Lockdown Diary: Monday 25.5.20

Instead of doing my usual cycle to Ferry Meadows CP, this bank holiday Monday I took a trip to the Nene Washes at a site called March Farmers, where you can walk along the raised bank (the Nene Way) and observe the partially flooded, extensive grasslan...

Instead of doing my usual cycle to Ferry Meadows CP, this bank holiday Monday I took a trip to the Nene Washes at a site called March Farmers, where you can walk along the raised bank (the Nene Way) and observe the partially flooded, extensive grasslands. I saw a singing Corn Bunting along the entrance track, had three male Cuckoos cuckooing, a group of three Cranes flew by and the fields were full of Little Egrets, but nothing rarer that I could see.
Back in the day, the trig point along the bank used to attract Yellow Wagtails. And today, I was able to nostalgically relive those memories, with a photo of a male Yellow Wagtail doing just that.

Yellow Wagtail on trig point at March Farmers (Nene Washes), Cambs, 25.5.20 (Mike Weedon)
In the early evening, I fancied a trip to the Great Fen to see how the birds were in this extensive area of managed ‘rewilded’ fen and grassland. There were plenty of Corn Buntings, and a Raven flew by, as did a Hobby. As the sun dropped Reed Warblers and Cuckoos sang, as did a Little Owl singing from the top of a barn. And finally I heard the weird creaky call of a Grey Partridge. Magic stuff.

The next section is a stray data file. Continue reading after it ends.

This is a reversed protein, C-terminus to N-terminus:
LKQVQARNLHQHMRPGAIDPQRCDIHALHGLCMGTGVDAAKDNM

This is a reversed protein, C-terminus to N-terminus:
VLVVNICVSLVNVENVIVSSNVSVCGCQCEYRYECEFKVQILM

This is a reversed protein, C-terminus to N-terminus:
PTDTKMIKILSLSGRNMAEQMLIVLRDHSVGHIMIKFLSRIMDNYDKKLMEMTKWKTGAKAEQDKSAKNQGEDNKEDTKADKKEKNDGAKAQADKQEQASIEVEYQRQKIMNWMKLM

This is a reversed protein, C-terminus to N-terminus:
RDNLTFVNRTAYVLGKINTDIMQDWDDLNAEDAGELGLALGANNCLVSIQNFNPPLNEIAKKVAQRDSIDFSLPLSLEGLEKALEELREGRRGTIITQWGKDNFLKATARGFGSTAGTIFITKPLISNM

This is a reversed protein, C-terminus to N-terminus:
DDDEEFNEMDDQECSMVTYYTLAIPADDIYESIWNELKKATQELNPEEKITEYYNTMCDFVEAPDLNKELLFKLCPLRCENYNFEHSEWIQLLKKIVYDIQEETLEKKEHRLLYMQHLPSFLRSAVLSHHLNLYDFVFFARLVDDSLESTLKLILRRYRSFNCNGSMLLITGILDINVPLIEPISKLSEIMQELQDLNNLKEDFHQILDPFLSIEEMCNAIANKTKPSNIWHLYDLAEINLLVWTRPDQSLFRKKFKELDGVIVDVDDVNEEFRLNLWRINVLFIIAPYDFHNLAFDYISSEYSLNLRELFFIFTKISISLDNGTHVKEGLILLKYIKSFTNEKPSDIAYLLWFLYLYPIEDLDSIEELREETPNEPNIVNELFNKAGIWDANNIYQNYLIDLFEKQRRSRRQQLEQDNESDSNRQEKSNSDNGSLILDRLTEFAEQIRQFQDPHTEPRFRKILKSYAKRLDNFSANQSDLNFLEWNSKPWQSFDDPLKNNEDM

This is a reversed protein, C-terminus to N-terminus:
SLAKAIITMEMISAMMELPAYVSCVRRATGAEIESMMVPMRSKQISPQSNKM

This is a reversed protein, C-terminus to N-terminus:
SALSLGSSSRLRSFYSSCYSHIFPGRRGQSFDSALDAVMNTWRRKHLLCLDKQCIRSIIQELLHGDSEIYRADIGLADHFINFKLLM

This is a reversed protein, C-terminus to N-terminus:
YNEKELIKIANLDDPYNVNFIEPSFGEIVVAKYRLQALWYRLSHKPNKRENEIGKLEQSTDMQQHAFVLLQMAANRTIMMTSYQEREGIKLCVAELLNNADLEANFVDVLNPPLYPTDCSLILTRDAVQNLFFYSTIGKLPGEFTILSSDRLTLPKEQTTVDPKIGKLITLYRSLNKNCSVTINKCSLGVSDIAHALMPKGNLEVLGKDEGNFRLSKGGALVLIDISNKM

Singing Corn Bunting, Great Fen, Cambs, 25.5.20 (Mike Weedon)
I took a photograph of a female Reed Bunting with a huge ‘grub’ in her bill; a reminder that even such diehard seedeaters as buntings must feed their young on insects (which of course is the reason they are declining so massively in these times of excessive pesticide use).

Female Reed Bunting with bill full of insects, Great Fen, Cambs, 25.5.20 (Mike Weedon)